… and after the political and cultural turning point of 1990
For the first time since the Second World War it became possible to register associations and foundations not set up by the Polish state. Immediately in 1989 people grasped the opportunity to found school associations at Bielsko-Biala, Krakau and Olsztyn. On the initiative of Maria Ziemska the first Waldorf School was opened in Warsaw in 1992, followed by another in Olsztyn in 1994 and one in Bielsko-Biala in 1995.
One of the most important events in the development of Waldorf Education in Poland was the establishment of a training course on the education at Warsaw University. This was brought about on the initiative of Professor Maria Ziemska and Joop van den Heuvel, Netherlands, in collaboration with the Seminar for Waldorf Education in Stuttgart, Germany. This training course also incorporates the 3-year training opportunity for kindergarten teachers alongside their education studies. The year 2000 saw the beginning of the third 3-year course at Warsaw University. To date 100 participants have concluded this course successfully. There are also training courses in Krakau and Poznan.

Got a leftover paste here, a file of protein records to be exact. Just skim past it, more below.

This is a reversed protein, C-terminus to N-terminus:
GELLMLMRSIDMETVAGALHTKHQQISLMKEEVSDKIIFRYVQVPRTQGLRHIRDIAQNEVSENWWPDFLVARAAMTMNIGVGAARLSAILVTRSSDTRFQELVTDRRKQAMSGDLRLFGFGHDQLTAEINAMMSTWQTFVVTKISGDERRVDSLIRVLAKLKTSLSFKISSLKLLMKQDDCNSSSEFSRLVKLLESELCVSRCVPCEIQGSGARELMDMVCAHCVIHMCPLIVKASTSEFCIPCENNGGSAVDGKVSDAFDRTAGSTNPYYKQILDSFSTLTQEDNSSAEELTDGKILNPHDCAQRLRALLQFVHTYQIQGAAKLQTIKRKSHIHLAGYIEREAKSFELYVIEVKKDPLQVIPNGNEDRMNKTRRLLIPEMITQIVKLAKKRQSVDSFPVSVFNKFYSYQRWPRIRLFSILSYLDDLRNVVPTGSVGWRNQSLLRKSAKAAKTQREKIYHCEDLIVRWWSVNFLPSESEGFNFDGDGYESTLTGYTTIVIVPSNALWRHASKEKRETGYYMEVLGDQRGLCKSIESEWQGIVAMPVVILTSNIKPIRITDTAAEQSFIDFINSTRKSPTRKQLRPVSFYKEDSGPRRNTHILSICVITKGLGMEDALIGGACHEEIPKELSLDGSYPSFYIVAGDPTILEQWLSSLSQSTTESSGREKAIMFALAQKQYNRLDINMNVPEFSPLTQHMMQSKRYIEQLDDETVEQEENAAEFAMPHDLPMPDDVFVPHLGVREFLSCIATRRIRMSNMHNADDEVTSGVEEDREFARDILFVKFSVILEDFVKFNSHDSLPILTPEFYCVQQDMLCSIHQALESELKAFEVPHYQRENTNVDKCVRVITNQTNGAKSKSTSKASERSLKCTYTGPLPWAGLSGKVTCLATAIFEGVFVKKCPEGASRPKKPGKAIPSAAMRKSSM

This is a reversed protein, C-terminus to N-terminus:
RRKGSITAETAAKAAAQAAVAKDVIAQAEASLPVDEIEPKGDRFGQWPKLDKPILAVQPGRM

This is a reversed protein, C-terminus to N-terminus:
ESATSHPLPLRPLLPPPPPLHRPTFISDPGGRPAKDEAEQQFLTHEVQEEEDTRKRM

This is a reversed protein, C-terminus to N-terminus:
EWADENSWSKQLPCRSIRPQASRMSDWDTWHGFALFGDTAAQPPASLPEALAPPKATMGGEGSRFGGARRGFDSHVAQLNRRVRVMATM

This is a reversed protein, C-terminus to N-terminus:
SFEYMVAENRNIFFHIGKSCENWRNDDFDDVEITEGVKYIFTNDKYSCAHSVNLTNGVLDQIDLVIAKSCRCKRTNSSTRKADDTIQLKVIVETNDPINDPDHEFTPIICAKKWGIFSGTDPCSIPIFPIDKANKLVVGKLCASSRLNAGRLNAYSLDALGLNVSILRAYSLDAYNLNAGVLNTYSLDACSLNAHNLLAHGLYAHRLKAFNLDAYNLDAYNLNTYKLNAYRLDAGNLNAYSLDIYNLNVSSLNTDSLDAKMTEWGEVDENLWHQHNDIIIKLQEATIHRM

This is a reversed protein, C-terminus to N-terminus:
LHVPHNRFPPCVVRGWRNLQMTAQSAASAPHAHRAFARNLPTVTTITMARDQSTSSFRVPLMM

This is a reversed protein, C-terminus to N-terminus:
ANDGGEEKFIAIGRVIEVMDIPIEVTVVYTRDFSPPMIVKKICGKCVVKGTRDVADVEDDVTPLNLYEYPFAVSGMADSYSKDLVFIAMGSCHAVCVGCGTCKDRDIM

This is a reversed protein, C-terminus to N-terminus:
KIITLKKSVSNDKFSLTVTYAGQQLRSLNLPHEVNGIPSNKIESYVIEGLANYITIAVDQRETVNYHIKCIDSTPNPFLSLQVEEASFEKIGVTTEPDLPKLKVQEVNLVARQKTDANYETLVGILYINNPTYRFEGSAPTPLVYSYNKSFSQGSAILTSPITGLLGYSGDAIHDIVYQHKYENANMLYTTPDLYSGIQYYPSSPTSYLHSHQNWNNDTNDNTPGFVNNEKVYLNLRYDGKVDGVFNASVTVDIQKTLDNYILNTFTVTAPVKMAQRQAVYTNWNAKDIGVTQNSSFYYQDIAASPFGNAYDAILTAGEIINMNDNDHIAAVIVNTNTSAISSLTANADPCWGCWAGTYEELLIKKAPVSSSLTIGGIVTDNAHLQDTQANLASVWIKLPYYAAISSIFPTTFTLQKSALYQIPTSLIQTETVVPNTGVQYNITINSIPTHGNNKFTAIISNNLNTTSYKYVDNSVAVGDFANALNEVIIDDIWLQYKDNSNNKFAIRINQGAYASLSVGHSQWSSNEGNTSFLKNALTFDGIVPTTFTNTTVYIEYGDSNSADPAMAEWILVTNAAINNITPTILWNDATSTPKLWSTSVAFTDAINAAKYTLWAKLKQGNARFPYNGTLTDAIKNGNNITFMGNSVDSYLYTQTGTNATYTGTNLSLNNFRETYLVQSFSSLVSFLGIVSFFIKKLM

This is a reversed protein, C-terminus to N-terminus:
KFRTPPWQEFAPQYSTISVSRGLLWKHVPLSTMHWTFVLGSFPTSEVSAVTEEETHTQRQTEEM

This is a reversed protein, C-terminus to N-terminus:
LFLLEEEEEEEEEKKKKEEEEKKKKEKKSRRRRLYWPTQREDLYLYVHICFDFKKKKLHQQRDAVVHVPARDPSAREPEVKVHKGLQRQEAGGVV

Another important event in the development of Waldorf Education in Poland was the founding and registration of the Federation for the Promotion of Waldorf Education in Poland in 1995. This came about as the result of regular meetings of representatives of Waldorf Education initiatives in Poland. Independently of this, an association of Waldorf Kindergarten teachers also came into being under the guidance of Brigitte Goldmann, Vienna.
Authorization for the lower school
The Polish Ministry for Education has accepted the Waldorf curriculum as the basis for an alternative school type and has granted colleges of teachers permission to run primary schools of this kind. However, the reform of the Polish education system has meant that the primary school period has been reduced, so that class teachers are only allowed to teach up to Class 6. Authorization of Classes 7 to 9 as a separate school is still being sought. To attain university entrance, pupils have to attend a state lyceum after first passing an entrance exam (Classes 10 to 12).